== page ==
Once out of Tamworth and on to the M42 it was mostly dual carriageway and motorway all the way. I had the sat nav to warn me of any speed cameras and as long as there was something faster than me in front, I figured that any unmarked traffic cars would get them before me. I tried to keep to a steady 80mph and there were plenty passing me. There were a couple of bits on the A1M where it was slowed to around fifty but they soon cleared and I made good time arriving at 13.30. During the journey up, the office had called to ask if I was going to make the Darlington collection. I said that I hoped so as there was only one bus out of Catterick that day. The drop off went smoothly with the customer and I was across the road waiting by the bust stop by 13.40.
I was sat on a bench by the bus stop, there was no one else around. I had checked the timetable on the board to make sure I was at the right stop. About five minutes later I looked up when I heard a bus coming only to see a bus on the other side of the road with “Darlington” on its destination board, It was slowing down to stop about a hundred yards further down the road. I grabbed my backpack and legged it after the bus and almost caught up before it started to move off. I banged on the side of the bus as hard as I could and the bus stopped. I got up to the door and asked if this is the bus for Darlington. He nodded and I climbed on out of breath and hardly able to speak. He waited for me to catch my breath. I said I’d been waiting on the other side of the road. “That’s all right” he said in a Yorkshire accent. “I go down to the bottom of the village, turn and come back up t’other side”. “You can pay now your on, no charge for the extra distance” he laughed. I paid and then slumped down into a seat trying to get my breath back. Sure enough, he drove down to the bottom of the village where there was a turning circle and came back up the other side of the road. The bus was only about half the size of a normal bus and had no more than five people on it at any one time. After Scotch Corner there was only myself and one other passenger all the way into Darlington. Google maps is good in that it will tell you where the bus stop is located that I needed for the local bus out to the collection point. Fifteen minutes on the bus and then another fifteen walking brought me to the collection point. All I had was a registration number, usually there is a make, model and colour listed on the job sheet, but in this case it just said “UNKNOWN”. The building looked like any warehouse on any industrial estate apart from a row of white chassis cabs all down one side, protected by a high fence with barb wire running along the top. Into reception which was manned by a mechanic in overalls who was much friendlier than the receptionist at the BMW collection earlier. I said I’d come for a collection and gave him the reg. number. “Nope” he said, “nothing here has a registration number. Who’s it for and I’ll see if I can find it that way”. I gave him the delivery address. He checked on screen and then in a book and finally said, “Aah, It’s a Maxus panel van”. Pointing at a coffee machine he said “best grab yourself a coffee while you wait”. With that, he went off to find it.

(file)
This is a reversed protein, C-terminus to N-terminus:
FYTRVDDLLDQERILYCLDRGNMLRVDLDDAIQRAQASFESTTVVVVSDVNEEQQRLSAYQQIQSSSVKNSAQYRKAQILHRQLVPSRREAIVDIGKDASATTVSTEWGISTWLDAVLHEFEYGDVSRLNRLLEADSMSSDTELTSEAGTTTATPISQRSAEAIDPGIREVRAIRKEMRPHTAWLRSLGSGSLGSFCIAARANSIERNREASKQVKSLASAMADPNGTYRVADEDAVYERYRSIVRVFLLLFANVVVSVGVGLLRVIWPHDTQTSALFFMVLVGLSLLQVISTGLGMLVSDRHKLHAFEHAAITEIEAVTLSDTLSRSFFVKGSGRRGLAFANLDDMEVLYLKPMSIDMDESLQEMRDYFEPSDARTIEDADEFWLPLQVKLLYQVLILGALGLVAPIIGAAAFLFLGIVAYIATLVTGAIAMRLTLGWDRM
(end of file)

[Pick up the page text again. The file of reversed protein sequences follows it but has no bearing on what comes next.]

I was sitting drinking the coffee when I heard the roller shutter door going up, I could see through the window a white Luton type van being driven out onto the front. I went out and I could then see inside the building. There were chassis cabs of varying sizes all in the process of having body shells built on to them. Down one side was a row of completed vans with a gap where the one on the forecourt had been.
Maxus vans are derived from the old Leyland Daf vans. When Leyland Daf ceased trading the brand changed hands a few times before eventually being bought by SAIC Motor, the Chinese vehicle manufacturer. It still looked like an old Leyland Daf van, I’m not sure if they bought all the tooling, but it looked like it. Even the old LDV badge on the front had become MAXUS but still had the same shape as before. The inside was spartan and plasticy, it felt like it had been built to a price and it wasn’t a very high price. I did the checks and had everything signed for. The fuel gauge hadn’t moved when I switched on the ignition, never a good sign, I asked where the nearest petrol station was and it was only half a mile away. Trade plates on and sat nav set, I was on my way. By the time I had fuelled up it was after 16.00, there was no way I was going to get to Lincoln before the 17.30 deadline. I rang the office to let them know I was going to miss the delivery, they said they knew I wasn’t going to make it and had already planned the job in for someone else in the morning. “Bring it back to the yard” was the instruction. Although there was no load and the van hadn’t been fitted with a restrictor it struggled to get above 70mph unless it was going downhill. So I settled down to a steady law abiding drive back. Traffic was heavy and it took nearly three hours to get back.
The following week I was back driving the minibus as one of the drivers was on holiday. As usual, in the evening I was sent through the list for the next day. Instead of it having the usual job list for plating, it is a list of drivers, where to drop them off and pick them up . The morning and part of the afternoon was to be spent shuttling drivers round Wellingborough, Milton Keynes, Dunstable and then near to Bedford. There were eight drivers, all HGV, a mixture of self employed and agency. A 07.00 start and a drive to Wellingborough to drop everyone off. On the A14 there was a universal call for a stop at a garage to get coffee and whatever else they needed to keep themselves going.